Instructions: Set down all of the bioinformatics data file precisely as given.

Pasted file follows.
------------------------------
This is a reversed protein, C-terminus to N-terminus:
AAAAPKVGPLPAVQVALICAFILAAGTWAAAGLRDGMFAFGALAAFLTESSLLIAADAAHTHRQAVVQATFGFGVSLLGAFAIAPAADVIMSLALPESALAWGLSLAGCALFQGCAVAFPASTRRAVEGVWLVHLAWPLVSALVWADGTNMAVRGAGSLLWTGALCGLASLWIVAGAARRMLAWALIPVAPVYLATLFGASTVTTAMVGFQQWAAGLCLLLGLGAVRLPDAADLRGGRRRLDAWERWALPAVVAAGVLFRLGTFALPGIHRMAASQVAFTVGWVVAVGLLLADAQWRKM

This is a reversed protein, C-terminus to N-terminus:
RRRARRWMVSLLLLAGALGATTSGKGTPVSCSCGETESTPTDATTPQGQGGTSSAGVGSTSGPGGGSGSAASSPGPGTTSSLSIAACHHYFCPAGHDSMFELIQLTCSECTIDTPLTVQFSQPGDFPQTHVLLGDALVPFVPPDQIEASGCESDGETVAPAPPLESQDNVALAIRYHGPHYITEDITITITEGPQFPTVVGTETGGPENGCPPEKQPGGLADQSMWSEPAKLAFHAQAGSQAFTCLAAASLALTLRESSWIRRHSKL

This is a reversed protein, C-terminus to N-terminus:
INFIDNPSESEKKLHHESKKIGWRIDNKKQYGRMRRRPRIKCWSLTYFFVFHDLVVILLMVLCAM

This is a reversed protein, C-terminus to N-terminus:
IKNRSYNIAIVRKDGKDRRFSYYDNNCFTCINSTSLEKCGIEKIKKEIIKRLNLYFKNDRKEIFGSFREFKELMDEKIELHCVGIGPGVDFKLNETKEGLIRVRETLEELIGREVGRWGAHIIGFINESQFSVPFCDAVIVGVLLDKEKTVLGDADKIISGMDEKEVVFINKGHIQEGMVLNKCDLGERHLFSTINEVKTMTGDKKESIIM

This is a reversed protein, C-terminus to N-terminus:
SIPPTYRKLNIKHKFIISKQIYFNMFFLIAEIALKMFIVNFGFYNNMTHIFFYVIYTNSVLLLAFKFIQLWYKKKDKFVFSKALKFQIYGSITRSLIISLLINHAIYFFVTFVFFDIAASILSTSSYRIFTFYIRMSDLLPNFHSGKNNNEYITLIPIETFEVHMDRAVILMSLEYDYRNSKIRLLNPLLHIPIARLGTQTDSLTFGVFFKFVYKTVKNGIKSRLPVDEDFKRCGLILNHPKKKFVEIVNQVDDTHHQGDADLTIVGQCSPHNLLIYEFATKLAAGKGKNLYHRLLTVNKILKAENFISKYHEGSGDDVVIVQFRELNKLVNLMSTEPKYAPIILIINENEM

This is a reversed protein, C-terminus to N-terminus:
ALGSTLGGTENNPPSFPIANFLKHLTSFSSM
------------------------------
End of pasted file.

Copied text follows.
This is a reversed protein, C-terminus to N-terminus:
AAAAPKVGPLPAVQVALICAFILAAGTWAAAGLRDGMFAFGALAAFLTESSLLIAADAAHTHRQAVVQATFGFGVSLLGAFAIAPAADVIMSLALPESALAWGLSLAGCALFQGCAVAFPASTRRAVEGVWLVHLAWPLVSALVWADGTNMAVRGAGSLLWTGALCGLASLWIVAGAARRMLAWALIPVAPVYLATLFGASTVTTAMVGFQQWAAGLCLLLGLGAVRLPDAADLRGGRRRLDAWERWALPAVVAAGVLFRLGTFALPGIHRMAASQVAFTVGWVVAVGLLLADAQWRKM

This is a reversed protein, C-terminus to N-terminus:
RRRARRWMVSLLLLAGALGATTSGKGTPVSCSCGETESTPTDATTPQGQGGTSSAGVGSTSGPGGGSGSAASSPGPGTTSSLSIAACHHYFCPAGHDSMFELIQLTCSECTIDTPLTVQFSQPGDFPQTHVLLGDALVPFVPPDQIEASGCESDGETVAPAPPLESQDNVALAIRYHGPHYITEDITITITEGPQFPTVVGTETGGPENGCPPEKQPGGLADQSMWSEPAKLAFHAQAGSQAFTCLAAASLALTLRESSWIRRHSKL

This is a reversed protein, C-terminus to N-terminus:
INFIDNPSESEKKLHHESKKIGWRIDNKKQYGRMRRRPRIKCWSLTYFFVFHDLVVILLMVLCAM

This is a reversed protein, C-terminus to N-terminus:
IKNRSYNIAIVRKDGKDRRFSYYDNNCFTCINSTSLEKCGIEKIKKEIIKRLNLYFKNDRKEIFGSFREFKELMDEKIELHCVGIGPGVDFKLNETKEGLIRVRETLEELIGREVGRWGAHIIGFINESQFSVPFCDAVIVGVLLDKEKTVLGDADKIISGMDEKEVVFINKGHIQEGMVLNKCDLGERHLFSTINEVKTMTGDKKESIIM

This is a reversed protein, C-terminus to N-terminus:
SIPPTYRKLNIKHKFIISKQIYFNMFFLIAEIALKMFIVNFGFYNNMTHIFFYVIYTNSVLLLAFKFIQLWYKKKDKFVFSKALKFQIYGSITRSLIISLLINHAIYFFVTFVFFDIAASILSTSSYRIFTFYIRMSDLLPNFHSGKNNNEYITLIPIETFEVHMDRAVILMSLEYDYRNSKIRLLNPLLHIPIARLGTQTDSLTFGVFFKFVYKTVKNGIKSRLPVDEDFKRCGLILNHPKKKFVEIVNQVDDTHHQGDADLTIVGQCSPHNLLIYEFATKLAAGKGKNLYHRLLTVNKILKAENFISKYHEGSGDDVVIVQFRELNKLVNLMSTEPKYAPIILIINENEM

This is a reversed protein, C-terminus to N-terminus:
ALGSTLGGTENNPPSFPIANFLKHLTSFSSM